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In a refreshing turn of honesty, Ooblets developer Glumberland talks about the financial incentive behind Epic Games Store exclusivity.

When Xbox announced its acquisition of Double Fine during E3, Ooblets wasn’t included in the deal. The indie game about fun, friendship, and farming weird creatures left the Double Fine stable and struck out on its own.

And when Tim Schafer spoke about the Xbox acquisition, he was honest and frank about the decision-making process. Microsoft offered them lots of money to do it, and in turn, that allows them to develop the games they want without financial stress and pressure.

Birds of a feather flock together, so it’s no surprise to see that Glumberland, the developer behind Ooblets, being as frank and open about its decision to make Ooblets an Epic Games Store exclusive. (On PC, at least. Ooblets will still be available on Xbox One as originally planned.)

“We asked Epic if we could talk frankly about the situation and they were like, ‘whatever’,” begins the post on the Ooblets website, before acknowledging some of the controversy around, and touching on some of the key benefits of, Epic Games Store exclusivity.

“We got some cash money upfront from the deal so we can make the game we always wanted to with fewer compromises,” the post continues.

“Because Epic doesn’t yet have the same market share as their competitors, they offered us a minimum guarantee on sales that would match what we’d be wanting to earn if we were just selling Ooblets across all the stores. That takes a huge burden of uncertainty off of us because now we know that no matter what, the game won’t fail and we won’t be forced to move back in with our parents.”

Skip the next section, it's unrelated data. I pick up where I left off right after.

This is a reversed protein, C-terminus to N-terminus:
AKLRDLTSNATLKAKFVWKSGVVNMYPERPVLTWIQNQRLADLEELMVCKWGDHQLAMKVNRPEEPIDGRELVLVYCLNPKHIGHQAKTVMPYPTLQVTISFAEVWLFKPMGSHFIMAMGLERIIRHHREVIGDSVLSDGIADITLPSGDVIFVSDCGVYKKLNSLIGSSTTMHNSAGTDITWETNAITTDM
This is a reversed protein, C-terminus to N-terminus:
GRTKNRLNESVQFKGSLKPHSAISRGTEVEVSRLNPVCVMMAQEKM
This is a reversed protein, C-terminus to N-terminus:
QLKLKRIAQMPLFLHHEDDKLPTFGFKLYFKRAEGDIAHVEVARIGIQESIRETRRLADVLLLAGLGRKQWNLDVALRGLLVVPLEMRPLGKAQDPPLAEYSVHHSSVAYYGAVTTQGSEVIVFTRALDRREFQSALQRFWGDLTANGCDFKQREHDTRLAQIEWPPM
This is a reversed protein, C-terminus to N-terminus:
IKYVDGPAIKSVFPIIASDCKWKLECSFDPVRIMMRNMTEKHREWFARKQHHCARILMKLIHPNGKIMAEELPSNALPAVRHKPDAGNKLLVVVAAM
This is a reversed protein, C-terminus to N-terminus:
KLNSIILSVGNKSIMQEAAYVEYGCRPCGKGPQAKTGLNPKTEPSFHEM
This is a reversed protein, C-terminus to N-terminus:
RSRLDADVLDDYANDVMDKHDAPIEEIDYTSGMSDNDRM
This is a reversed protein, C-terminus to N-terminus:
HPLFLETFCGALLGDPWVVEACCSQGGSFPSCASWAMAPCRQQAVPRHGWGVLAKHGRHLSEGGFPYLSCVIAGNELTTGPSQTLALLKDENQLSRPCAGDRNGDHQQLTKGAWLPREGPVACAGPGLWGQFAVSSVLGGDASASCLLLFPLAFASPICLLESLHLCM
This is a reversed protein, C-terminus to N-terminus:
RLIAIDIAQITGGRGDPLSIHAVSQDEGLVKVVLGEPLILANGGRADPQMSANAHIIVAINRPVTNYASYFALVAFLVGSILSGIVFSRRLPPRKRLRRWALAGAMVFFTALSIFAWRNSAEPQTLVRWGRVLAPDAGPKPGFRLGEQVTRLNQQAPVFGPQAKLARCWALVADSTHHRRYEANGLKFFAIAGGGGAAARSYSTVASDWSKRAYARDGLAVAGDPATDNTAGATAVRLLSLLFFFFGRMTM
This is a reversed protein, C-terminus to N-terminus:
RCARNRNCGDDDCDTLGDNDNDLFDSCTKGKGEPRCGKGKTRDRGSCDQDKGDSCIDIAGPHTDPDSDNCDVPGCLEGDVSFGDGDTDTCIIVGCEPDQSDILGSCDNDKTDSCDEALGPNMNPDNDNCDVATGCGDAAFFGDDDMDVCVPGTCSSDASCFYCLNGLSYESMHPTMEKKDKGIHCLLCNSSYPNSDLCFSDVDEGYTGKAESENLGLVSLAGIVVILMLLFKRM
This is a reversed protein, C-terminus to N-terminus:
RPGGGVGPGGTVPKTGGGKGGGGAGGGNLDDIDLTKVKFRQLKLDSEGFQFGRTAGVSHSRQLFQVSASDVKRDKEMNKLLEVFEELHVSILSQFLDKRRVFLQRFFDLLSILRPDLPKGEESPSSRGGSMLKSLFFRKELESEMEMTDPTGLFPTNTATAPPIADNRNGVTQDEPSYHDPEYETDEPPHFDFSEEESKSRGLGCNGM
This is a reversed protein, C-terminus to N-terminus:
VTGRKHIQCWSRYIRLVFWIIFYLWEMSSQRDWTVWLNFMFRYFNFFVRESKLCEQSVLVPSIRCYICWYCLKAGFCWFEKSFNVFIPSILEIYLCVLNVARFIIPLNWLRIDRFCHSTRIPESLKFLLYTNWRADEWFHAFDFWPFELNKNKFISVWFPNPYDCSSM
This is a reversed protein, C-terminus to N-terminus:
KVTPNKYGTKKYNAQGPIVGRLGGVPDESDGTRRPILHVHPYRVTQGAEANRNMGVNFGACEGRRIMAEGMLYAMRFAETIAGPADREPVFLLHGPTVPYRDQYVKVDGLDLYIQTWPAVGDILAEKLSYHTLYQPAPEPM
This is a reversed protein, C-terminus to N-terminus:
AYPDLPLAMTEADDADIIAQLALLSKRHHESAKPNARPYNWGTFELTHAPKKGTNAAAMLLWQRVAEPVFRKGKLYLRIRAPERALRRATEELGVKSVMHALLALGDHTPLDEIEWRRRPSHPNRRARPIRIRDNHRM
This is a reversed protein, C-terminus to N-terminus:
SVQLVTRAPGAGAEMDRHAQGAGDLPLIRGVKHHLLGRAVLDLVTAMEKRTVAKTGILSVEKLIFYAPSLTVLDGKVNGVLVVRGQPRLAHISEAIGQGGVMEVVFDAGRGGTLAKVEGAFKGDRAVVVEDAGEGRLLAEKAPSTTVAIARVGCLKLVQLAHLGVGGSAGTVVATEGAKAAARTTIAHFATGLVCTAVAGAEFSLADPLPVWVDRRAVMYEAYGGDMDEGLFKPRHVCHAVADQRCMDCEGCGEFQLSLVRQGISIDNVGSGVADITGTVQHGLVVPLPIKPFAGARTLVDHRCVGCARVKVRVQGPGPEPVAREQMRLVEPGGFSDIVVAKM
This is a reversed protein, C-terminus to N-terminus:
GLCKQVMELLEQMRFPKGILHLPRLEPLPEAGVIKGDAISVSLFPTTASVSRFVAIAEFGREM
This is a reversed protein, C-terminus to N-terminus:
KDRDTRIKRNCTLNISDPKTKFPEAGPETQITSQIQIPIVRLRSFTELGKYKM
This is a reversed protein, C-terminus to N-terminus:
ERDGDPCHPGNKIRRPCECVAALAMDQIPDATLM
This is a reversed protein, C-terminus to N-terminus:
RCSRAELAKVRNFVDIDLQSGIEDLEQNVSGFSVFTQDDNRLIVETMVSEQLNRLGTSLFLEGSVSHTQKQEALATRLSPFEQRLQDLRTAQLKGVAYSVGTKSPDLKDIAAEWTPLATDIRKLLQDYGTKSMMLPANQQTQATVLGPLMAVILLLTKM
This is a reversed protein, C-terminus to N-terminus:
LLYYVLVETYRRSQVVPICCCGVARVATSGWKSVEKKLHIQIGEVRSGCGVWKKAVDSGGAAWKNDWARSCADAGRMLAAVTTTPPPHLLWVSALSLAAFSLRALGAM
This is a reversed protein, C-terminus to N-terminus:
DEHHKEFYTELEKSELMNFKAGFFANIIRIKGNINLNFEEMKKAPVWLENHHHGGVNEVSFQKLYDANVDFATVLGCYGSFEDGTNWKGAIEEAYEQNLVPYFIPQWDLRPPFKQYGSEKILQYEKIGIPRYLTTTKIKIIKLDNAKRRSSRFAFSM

That’s a particularly interesting tidbit of information because, to date, we’ve known precious few details of how Epic exclusivity works mechanically. We always assumed that sizeable sums of money were involved. They’d have to be for developers and publishers to agree to exclusivity and risk the blowback from angry punters. But a ratchet mechanism based on predicted sales without exclusivity, like a book publisher’s advance, makes sense.

The important thing, though, is that it allows the Ooblets team to make the game they want to, with the pressure valve released.

“Now we can just focus on making the game without worrying about keeping the lights on,” continues the post. “The upfront money they’re providing means we’ll be able to afford more help and resources to start ramping up production and doing some cooler things.”

And really, in a world where games are difficult and expensive to make and so many indie studios struggle and close, that’s all that matters.

That also includes a mocap rig, which, thus far, they’ve used to record some bad flossing. We can’t promise they’re spending their Epic exclusive money wisely based on this early evidence.

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